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Regression of Disc-Osteophyte Complexes Following Laminoplasty Versus Laminectomy with Fusion for Cervical Spondylotic Myelopathy

Remi M. Ajiboye, MD,1 Stephen D. Zoller, MD,1 Adedayo A. Ashana, MD,1 Akshay Sharma, BA,2 William Sheppard, BS,1 Langston T. Holly, MD1,3

1Department of Orthopaedics, David Geffen UCLA School of Medicine, Los Angeles, USA. 2Case Western Reserve School of Medicine, Cleveland, USA. 3Department of Neurosurgery, David Geffen UCLA School of Medicine, Los Angeles, USA. 

Abstract

Background

Laminectomy with fusion (LF) and laminoplasty are two posterior-based surgical approaches for the surgical treatment of cervical spondylotic myelopathy (CSM). The decompressive effect of these approaches is thought to be primarily related to the dorsal drift of the spinal cord away from ventral compressive structures. A lesser known mechanism of spinal cord decompression following cervical LF is regression of the ventral disc osteophyte complexes which is postulated to result from the alteration of motion across the fused motion segment. The goal of this study was to determine whether regression of the ventral disc-osteophyte complexes occur following laminoplasty and compare the magnitude of this occurrence to cervical laminectomy and fusion.

Methods

Seventy patients with CSM who underwent pre- and postoperative magnetic resonance imaging (MRI) and were treated with either laminoplasty or LF. The size of the disc-osteophyte complex at all operative levels were measured on pre- and postoperative MRI using digital calipers.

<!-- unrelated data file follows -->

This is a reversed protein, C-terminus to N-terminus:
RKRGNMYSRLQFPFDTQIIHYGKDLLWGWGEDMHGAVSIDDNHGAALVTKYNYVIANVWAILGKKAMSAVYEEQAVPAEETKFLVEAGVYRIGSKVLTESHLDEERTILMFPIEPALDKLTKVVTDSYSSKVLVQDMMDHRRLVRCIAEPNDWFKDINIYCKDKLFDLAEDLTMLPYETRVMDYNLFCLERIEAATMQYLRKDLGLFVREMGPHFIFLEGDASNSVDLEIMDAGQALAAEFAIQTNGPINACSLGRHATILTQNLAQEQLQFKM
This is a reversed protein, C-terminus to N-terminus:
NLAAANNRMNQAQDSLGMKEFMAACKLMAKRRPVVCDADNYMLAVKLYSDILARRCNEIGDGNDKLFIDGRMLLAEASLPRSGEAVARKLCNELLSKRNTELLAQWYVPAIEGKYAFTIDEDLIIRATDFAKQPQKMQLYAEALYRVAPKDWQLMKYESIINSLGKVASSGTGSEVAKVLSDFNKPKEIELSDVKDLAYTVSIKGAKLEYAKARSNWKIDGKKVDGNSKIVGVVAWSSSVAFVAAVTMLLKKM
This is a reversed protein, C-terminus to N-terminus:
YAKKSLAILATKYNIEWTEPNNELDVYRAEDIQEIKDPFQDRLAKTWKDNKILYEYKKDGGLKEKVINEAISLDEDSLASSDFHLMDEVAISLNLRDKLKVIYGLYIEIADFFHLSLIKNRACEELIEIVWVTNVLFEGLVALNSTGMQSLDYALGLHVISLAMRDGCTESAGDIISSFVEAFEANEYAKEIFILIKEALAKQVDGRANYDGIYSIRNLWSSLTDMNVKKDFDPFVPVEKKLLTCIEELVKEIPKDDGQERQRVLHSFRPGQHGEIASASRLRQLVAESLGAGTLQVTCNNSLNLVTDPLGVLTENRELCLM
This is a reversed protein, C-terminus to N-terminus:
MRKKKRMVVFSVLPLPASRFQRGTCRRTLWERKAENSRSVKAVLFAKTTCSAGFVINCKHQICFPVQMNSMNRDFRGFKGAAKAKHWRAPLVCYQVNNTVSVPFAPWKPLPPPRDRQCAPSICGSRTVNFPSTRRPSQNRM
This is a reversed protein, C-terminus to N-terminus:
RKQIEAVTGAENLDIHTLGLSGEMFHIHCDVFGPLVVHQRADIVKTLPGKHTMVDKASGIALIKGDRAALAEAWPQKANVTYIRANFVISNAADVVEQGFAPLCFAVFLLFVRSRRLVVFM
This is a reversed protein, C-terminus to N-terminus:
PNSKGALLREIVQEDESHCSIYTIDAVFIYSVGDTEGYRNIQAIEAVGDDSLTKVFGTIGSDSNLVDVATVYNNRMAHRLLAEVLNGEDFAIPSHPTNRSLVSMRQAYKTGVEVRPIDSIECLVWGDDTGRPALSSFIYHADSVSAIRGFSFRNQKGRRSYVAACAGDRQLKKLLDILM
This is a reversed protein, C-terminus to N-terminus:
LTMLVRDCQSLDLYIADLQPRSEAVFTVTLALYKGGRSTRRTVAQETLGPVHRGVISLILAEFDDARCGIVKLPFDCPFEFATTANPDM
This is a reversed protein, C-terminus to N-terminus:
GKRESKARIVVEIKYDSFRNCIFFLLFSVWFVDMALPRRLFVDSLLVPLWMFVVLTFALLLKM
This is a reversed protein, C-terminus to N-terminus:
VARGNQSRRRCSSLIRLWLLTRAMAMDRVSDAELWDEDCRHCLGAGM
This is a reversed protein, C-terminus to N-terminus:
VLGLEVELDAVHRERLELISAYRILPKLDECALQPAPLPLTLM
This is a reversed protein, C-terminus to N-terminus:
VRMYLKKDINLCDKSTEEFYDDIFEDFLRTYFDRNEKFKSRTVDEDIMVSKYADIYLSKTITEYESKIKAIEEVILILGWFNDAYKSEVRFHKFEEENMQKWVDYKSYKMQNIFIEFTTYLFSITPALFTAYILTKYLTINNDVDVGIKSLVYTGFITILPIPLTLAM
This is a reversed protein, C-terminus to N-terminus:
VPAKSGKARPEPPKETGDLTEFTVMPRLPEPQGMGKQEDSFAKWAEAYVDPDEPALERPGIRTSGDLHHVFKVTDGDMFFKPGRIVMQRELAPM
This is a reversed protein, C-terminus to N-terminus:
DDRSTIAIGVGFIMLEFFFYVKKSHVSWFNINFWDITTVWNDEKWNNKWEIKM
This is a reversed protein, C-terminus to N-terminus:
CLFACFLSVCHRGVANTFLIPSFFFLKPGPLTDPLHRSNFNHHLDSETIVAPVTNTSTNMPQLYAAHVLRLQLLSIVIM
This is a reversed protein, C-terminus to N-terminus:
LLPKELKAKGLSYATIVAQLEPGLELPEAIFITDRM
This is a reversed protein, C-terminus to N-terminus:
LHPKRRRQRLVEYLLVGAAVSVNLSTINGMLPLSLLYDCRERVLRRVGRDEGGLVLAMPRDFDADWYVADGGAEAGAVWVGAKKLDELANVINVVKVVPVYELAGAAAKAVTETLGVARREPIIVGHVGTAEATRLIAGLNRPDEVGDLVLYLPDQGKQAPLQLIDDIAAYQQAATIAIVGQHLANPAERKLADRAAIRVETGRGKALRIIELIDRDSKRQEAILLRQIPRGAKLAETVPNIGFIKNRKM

Results

 The laminoplasty group consisted of 25 patients with an average age of 54.9 and a mean of 3.24 surgical levels while the LF group consisted of 45 patients with an average age of 65.4 and a mean of 3.44 surgical levels (age, p < 0.0001; levels, p= 0.46). The average time interval between pre- and post-operative MRI was 16.2 and 15.6 months in the laminoplasty and LF groups, respectively (p = 0.91). The average time interval between surgery and post-operative MRI was 10.1 and 10.7 months in the laminoplasty and LF groups, respectively (p = 0.86). When comparing pre- and post-operative MRI, there was a 9.59% decrease in disc-osteophyte complex size from 3.84mm ± 0.74 to 3.47mm ± 0.86 in the laminoplasty group compared to a 35.4% decrease in disc-osteophyte complex size from 4.60mm ± 1.06 to 2.98mm ± 1.33 in LF group (laminoplasty, p < 0.0001; LF, p = 0.0067). Using logistic regression analysis, LF, increased time interval between surgery and post-operative MRI, high cobb angle, and straight sagittal alignment were all independently associated with increased disc-osteophyte complex regression (p < 0.05). No differences in functional outcomes (as defined by mJOA scores) was found between the two surgical techniques.

Conclusions

In patients with CSM that had a posterior surgical approach, LF is associated with a larger interval regression in disc-osteophyte complex size compared to laminoplasty. This is likely related to the loss of motion of the cervical spine after surgery as governed by Wolff’s law and the Heuter-Volkmann’s principle. Although the decompressive effect of LF and laminoplasty is primarily related to the dorsal drift of the spinal cord away from ventral compressive structures, disc-osteophyte complex regression likely provides another mechanism of spinal cord decompression.

Page Start: 
129
keywords: 
Cervical spondylotic myelopathy, laminoplasty, Laminectomy Fusion, Disc Osteophyte Complex
Volume 11 Issue 3
Page End: 
137
doi: 
10.14444/4017